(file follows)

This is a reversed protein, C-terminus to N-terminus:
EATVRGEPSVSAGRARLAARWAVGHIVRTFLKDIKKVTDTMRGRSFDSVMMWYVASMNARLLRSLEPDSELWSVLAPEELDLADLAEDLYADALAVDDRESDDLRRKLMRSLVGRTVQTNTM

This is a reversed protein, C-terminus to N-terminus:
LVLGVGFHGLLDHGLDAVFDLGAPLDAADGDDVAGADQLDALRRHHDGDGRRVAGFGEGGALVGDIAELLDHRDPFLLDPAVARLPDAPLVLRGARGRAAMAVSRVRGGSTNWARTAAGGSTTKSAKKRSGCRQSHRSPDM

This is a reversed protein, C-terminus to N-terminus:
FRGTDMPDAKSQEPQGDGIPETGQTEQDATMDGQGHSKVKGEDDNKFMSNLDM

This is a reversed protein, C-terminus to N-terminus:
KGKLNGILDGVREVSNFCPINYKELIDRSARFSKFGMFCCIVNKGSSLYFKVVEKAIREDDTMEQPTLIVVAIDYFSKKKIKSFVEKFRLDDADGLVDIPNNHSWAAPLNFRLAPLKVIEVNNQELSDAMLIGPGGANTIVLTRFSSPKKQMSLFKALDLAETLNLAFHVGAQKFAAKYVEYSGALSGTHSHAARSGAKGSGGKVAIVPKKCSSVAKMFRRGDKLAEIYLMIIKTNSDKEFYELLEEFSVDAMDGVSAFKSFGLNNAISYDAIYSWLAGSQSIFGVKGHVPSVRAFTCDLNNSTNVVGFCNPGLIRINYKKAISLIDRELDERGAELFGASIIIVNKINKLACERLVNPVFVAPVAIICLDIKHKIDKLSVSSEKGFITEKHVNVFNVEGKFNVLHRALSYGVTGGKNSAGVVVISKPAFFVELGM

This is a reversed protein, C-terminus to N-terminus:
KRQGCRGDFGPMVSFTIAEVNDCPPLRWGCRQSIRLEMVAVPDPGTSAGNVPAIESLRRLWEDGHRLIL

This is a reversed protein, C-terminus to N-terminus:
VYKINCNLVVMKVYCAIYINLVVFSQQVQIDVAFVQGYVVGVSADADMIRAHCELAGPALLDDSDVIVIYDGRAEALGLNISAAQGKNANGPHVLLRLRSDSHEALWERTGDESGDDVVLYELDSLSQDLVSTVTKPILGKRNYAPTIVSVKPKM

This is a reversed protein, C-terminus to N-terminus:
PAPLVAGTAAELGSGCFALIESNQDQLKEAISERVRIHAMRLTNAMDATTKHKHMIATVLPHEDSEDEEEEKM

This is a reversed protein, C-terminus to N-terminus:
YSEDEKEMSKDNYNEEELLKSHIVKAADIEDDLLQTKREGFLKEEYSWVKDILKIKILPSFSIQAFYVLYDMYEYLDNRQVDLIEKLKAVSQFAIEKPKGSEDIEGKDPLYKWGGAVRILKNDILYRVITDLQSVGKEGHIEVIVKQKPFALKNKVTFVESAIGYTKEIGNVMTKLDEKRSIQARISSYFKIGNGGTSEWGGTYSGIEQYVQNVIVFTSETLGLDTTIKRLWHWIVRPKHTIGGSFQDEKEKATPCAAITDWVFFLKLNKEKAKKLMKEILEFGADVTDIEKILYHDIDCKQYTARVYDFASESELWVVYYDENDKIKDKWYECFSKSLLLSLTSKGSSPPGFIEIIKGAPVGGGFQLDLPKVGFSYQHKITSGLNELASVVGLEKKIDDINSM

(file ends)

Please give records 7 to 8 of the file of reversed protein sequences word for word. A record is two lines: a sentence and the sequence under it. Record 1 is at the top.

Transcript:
This is a reversed protein, C-terminus to N-terminus:
PAPLVAGTAAELGSGCFALIESNQDQLKEAISERVRIHAMRLTNAMDATTKHKHMIATVLPHEDSEDEEEEKM

This is a reversed protein, C-terminus to N-terminus:
YSEDEKEMSKDNYNEEELLKSHIVKAADIEDDLLQTKREGFLKEEYSWVKDILKIKILPSFSIQAFYVLYDMYEYLDNRQVDLIEKLKAVSQFAIEKPKGSEDIEGKDPLYKWGGAVRILKNDILYRVITDLQSVGKEGHIEVIVKQKPFALKNKVTFVESAIGYTKEIGNVMTKLDEKRSIQARISSYFKIGNGGTSEWGGTYSGIEQYVQNVIVFTSETLGLDTTIKRLWHWIVRPKHTIGGSFQDEKEKATPCAAITDWVFFLKLNKEKAKKLMKEILEFGADVTDIEKILYHDIDCKQYTARVYDFASESELWVVYYDENDKIKDKWYECFSKSLLLSLTSKGSSPPGFIEIIKGAPVGGGFQLDLPKVGFSYQHKITSGLNELASVVGLEKKIDDINSM